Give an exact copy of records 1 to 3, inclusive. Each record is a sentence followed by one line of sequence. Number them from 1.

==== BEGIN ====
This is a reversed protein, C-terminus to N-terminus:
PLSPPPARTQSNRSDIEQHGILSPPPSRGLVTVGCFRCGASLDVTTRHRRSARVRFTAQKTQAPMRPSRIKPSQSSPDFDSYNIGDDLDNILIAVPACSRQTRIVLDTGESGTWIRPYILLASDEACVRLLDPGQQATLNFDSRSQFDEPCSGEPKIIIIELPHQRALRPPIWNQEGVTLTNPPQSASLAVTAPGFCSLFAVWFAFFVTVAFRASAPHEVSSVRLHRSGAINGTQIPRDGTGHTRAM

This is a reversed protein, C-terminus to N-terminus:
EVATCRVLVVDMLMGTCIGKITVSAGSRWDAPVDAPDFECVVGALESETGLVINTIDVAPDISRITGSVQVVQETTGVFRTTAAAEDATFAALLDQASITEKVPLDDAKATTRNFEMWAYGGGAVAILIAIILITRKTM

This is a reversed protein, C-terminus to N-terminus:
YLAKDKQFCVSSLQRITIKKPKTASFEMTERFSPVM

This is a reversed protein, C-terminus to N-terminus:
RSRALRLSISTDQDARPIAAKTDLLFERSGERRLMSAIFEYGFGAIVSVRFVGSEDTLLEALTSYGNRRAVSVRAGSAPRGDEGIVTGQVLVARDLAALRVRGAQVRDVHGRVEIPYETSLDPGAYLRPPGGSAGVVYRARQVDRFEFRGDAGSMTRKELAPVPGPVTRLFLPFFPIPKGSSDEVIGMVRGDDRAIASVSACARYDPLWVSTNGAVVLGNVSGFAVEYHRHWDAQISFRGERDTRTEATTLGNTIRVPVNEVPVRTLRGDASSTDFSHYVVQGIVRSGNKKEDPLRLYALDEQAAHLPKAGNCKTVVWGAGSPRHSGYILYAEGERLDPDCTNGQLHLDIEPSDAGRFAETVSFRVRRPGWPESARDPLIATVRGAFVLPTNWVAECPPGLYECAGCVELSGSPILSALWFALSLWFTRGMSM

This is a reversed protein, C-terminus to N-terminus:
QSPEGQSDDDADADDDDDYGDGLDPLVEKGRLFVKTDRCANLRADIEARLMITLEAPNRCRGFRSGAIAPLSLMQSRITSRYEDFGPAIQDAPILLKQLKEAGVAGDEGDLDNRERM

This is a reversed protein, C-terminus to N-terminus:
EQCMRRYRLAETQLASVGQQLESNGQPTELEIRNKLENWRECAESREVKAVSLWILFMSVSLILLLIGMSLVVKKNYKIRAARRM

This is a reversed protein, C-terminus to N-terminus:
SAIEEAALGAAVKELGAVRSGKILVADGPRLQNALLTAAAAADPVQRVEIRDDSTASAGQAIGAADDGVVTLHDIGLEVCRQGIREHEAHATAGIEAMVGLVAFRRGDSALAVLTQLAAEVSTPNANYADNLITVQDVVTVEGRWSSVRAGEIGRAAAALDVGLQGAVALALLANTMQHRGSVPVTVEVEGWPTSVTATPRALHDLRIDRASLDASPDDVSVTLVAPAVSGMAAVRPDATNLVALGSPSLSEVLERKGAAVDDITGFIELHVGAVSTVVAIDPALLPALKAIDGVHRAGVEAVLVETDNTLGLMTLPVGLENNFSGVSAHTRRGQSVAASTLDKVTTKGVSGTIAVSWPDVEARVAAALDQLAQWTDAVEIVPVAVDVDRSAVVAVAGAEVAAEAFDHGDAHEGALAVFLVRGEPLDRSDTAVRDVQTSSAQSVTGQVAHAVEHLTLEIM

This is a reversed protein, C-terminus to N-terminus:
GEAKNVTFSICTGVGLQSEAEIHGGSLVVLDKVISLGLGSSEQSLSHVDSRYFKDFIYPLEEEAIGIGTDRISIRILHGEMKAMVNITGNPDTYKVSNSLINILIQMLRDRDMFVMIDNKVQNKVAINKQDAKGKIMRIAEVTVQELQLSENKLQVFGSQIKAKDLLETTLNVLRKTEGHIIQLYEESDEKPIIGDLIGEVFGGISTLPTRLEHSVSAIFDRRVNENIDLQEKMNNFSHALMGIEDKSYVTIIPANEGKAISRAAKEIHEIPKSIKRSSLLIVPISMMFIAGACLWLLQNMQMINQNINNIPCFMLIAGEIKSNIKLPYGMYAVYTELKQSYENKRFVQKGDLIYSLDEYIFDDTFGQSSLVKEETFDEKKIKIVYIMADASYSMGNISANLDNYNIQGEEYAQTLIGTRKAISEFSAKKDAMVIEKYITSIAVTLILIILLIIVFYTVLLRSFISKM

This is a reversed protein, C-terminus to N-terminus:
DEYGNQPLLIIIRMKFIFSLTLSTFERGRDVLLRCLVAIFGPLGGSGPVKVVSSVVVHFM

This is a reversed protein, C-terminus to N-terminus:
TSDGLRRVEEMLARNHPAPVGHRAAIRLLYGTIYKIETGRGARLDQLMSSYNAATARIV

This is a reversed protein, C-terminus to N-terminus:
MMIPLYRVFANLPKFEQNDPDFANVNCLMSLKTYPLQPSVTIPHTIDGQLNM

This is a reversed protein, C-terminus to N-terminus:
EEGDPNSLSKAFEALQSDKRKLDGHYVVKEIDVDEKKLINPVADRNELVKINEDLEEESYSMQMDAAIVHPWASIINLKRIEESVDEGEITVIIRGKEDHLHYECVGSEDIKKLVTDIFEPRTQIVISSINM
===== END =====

This is a reversed protein, C-terminus to N-terminus:
PLSPPPARTQSNRSDIEQHGILSPPPSRGLVTVGCFRCGASLDVTTRHRRSARVRFTAQKTQAPMRPSRIKPSQSSPDFDSYNIGDDLDNILIAVPACSRQTRIVLDTGESGTWIRPYILLASDEACVRLLDPGQQATLNFDSRSQFDEPCSGEPKIIIIELPHQRALRPPIWNQEGVTLTNPPQSASLAVTAPGFCSLFAVWFAFFVTVAFRASAPHEVSSVRLHRSGAINGTQIPRDGTGHTRAM

This is a reversed protein, C-terminus to N-terminus:
EVATCRVLVVDMLMGTCIGKITVSAGSRWDAPVDAPDFECVVGALESETGLVINTIDVAPDISRITGSVQVVQETTGVFRTTAAAEDATFAALLDQASITEKVPLDDAKATTRNFEMWAYGGGAVAILIAIILITRKTM

This is a reversed protein, C-terminus to N-terminus:
YLAKDKQFCVSSLQRITIKKPKTASFEMTERFSPVM